- June 18, 2021
- By Amy Wedgwood
- 0 comments
A narrowing of the scope of duty of care in clinical negligence, or the correct interpretation? Today’s Supreme Court decision in Khan (Respondent) v Meadows (Appellant)  UKSC 21
Today’s Supreme Court decision in Khan (Respondent) v Meadows (Appellant)  UKSC 21
Defendant and Claimant clinical negligence solicitors alike have been waiting for the Supreme Court decision in Khan, and today we received that judgment.
By way of brief recap, although for a more detailed analysis I would refer you to Jock Mackenzie’s previous blog on this issue, the Appellant’s (Ms Meadows) child was born with haemophilia and autism. During her pregnancy, Ms Meadows consulted the Respondent (Dr Khan) to establish whether her child carried the haemophilia gene. After various blood tests, Ms Meadows was wrongly led to believe that any child she had would not have haemophilia.
Had Ms Meadows been correctly informed that she was a carrier of the haemophilia gene, she would have undergone foetal testing, been advised that the foetus was affected, elected to terminate her pregnancy and the child would not have been born.
Dr Khan admitted that “but for” her negligence, the child would not have been born. It was accepted that Dr Khan was liable for any costs associated with the child’s haemophilia. The issue in the case was whether Ms Meadows could also claim for the costs associated with her child’s autism: Dr Khan’s contention being that these costs fell outside of the scope of her duty of care, as the child’s autism is unrelated to his haemophilia (although it is accepted that the child’s autism makes management of his severe haemophilia more complex).
First Instance Decision
The High Court held that Dr Khan was liable for both the costs associated with the child’s haemophilia and his autism. Yip J. applied the straightforward test of “but for” causation: namely that “but for” Dr Khan’s negligence the Claimant would not have had a child. She considered that the pregnancy was “indivisible” [§56] and, in reaching her conclusion, considered the case of Parkinson v St James and Seacroft University Hospital NHS Trust  QB 266: “The courts have already determined that damages may be recovered for the costs of raising a disabled child born as a result of a doctor’s negligence even though there is no direct link between the negligence and the disability. fair, just and reasonable to draw a distinction between the mother in this case who would have wanted to terminate this pregnancy and the mother who would have wanted to terminate any pregnancy” [§68].
Court of Appeal Decision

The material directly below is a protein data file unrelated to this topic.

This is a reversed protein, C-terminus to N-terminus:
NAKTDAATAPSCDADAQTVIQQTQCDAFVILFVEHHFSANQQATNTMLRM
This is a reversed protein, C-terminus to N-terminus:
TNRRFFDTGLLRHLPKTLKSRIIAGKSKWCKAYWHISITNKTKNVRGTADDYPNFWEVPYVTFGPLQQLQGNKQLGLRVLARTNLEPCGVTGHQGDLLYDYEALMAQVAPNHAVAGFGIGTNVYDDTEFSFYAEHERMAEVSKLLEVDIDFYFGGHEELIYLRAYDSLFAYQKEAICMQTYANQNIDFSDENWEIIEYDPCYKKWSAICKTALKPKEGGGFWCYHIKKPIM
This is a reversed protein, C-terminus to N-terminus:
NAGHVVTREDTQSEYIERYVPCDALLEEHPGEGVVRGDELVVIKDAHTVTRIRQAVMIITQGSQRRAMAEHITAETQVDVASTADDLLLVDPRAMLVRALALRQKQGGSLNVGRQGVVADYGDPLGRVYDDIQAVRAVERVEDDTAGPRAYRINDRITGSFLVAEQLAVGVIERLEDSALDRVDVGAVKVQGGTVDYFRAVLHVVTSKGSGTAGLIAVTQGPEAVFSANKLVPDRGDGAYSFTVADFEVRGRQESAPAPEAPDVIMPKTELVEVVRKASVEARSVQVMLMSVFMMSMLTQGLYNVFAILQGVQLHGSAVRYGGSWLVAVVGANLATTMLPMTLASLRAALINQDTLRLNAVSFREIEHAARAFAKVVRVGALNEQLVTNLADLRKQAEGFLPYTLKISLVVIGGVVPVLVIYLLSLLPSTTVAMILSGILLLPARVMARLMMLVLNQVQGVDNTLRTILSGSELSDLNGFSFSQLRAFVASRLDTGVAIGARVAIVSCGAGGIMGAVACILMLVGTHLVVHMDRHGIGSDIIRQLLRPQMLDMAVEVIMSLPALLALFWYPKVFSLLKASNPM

Dr Khan appealed on the basic premise that the purpose of Ms Meadows’ consultation was narrow: was she a carrier of the haemophilia gene. The wider issue of the risks of pregnancy generally were not a part of the consultation. Dr Khan’s position was the Yip J. had misapplied the “scope of the duty” test as set out in SAAMCO. The Court of Appeal concluded that the test in SAAMCO was “not only relevant but determinative of the issues which have to be addressed by a court”. In considering the three stage test, Davies LJ concluded [§26] that:
1. The purpose of the consultation was to enable Ms Meadows to make an informed decision about any future child she conceived who was found to carry the haemophilia gene;
2. With respect to the appropriate apportionment of risk, taking account of the nature of the advice/procedure/information, the doctor would be liable for risk of a mother giving birth to a child with haemophilia. All other pregnancy and birth related risk would be borne by the mother.
3. “The loss which would have been sustained if the correct information had been given and appropriate testing performed would have been that the child would have been born with autism”
Ultimately, the Court of Appeal concluded that the child’s autism was a “coincidental” injury, and not one which fell within the scope of Dr Khan’s duty of care. The issue which the Court of Appeal neatly side-stepped, was whether in the context of clinical negligence the SAAMCO principles were appropriate and if so, how they should be applied, as Nicola Davies LJ concluded that Khan was not a novel case, but involved the application of established legal principles.
Supreme Court Decision
The opening paragraph of the Supreme Court Judgment, to this medical claims solicitor’s mind, rather gave the game away as to which way the decision was going to go: I did not even need to skip ahead to the “sports pages”.
Interestingly, the Supreme Court have attempted to provide clarity on the role of scope of duty principles in negligence cases by asking 6 questions in sequence [§28].